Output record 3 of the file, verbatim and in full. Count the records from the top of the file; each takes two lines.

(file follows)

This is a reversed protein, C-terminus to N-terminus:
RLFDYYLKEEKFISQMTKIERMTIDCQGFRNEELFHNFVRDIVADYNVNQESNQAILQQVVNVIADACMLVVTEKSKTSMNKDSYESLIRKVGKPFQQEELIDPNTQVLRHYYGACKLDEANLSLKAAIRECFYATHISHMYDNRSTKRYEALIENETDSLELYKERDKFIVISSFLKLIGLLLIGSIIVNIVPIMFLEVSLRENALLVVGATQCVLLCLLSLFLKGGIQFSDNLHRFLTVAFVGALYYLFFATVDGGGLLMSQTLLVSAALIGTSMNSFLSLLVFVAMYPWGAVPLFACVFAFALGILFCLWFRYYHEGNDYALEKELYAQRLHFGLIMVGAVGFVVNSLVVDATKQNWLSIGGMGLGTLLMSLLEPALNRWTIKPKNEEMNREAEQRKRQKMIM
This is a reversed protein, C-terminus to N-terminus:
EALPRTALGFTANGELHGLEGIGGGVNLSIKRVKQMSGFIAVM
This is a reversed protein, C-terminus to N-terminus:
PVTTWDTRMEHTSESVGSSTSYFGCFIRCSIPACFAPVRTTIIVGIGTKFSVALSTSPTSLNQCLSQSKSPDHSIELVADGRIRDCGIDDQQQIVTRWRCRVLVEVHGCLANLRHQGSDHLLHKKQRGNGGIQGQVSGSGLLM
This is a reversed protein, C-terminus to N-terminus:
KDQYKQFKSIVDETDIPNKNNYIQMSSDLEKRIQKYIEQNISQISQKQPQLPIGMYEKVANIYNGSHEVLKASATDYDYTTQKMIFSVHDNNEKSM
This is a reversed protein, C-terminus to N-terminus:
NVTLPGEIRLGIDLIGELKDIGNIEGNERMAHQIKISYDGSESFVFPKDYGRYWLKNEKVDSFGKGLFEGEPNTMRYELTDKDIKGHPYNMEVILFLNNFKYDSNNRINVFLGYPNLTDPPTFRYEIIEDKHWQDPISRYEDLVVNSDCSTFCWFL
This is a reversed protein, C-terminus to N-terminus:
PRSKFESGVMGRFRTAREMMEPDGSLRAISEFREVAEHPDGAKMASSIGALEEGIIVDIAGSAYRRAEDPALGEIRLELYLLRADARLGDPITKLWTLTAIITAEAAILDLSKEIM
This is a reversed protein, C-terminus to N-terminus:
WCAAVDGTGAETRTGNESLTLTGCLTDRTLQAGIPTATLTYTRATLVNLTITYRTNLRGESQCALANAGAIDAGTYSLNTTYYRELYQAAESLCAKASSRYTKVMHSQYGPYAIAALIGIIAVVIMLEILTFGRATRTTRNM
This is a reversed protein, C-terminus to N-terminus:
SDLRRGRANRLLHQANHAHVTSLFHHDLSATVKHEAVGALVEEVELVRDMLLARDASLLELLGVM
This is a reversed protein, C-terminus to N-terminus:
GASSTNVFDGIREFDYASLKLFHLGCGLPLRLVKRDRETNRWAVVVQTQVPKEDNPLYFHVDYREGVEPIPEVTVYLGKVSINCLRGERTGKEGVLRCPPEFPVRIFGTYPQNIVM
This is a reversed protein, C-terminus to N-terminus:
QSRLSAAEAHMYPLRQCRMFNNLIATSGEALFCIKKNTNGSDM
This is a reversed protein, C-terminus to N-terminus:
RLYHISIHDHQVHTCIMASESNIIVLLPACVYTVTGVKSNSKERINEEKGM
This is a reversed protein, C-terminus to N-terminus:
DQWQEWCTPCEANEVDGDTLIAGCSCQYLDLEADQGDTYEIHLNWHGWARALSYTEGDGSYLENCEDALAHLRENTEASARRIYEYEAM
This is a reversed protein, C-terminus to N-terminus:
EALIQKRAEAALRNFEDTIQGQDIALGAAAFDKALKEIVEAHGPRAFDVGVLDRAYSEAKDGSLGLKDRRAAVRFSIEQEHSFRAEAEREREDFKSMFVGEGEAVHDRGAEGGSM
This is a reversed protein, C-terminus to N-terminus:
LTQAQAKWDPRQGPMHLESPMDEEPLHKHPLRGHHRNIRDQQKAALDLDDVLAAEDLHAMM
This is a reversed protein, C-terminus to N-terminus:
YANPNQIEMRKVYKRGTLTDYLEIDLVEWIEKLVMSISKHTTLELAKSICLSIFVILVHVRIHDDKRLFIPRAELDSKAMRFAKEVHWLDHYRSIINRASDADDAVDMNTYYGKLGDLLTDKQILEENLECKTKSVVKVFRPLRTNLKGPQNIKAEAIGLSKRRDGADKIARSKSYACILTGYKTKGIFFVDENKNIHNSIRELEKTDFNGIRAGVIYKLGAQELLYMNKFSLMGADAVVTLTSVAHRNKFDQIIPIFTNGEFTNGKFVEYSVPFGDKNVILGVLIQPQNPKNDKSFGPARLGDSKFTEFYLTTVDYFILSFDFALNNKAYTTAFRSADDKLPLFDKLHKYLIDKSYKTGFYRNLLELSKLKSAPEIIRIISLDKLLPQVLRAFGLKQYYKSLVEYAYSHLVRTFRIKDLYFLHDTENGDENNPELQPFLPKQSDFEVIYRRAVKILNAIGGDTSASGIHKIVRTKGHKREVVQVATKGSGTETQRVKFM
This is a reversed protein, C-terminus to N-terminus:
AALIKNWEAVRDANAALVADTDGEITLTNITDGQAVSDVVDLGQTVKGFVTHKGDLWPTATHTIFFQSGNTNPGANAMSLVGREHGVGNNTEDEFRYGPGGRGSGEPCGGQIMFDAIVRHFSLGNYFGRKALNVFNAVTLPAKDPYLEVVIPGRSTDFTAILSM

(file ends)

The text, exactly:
This is a reversed protein, C-terminus to N-terminus:
PVTTWDTRMEHTSESVGSSTSYFGCFIRCSIPACFAPVRTTIIVGIGTKFSVALSTSPTSLNQCLSQSKSPDHSIELVADGRIRDCGIDDQQQIVTRWRCRVLVEVHGCLANLRHQGSDHLLHKKQRGNGGIQGQVSGSGLLM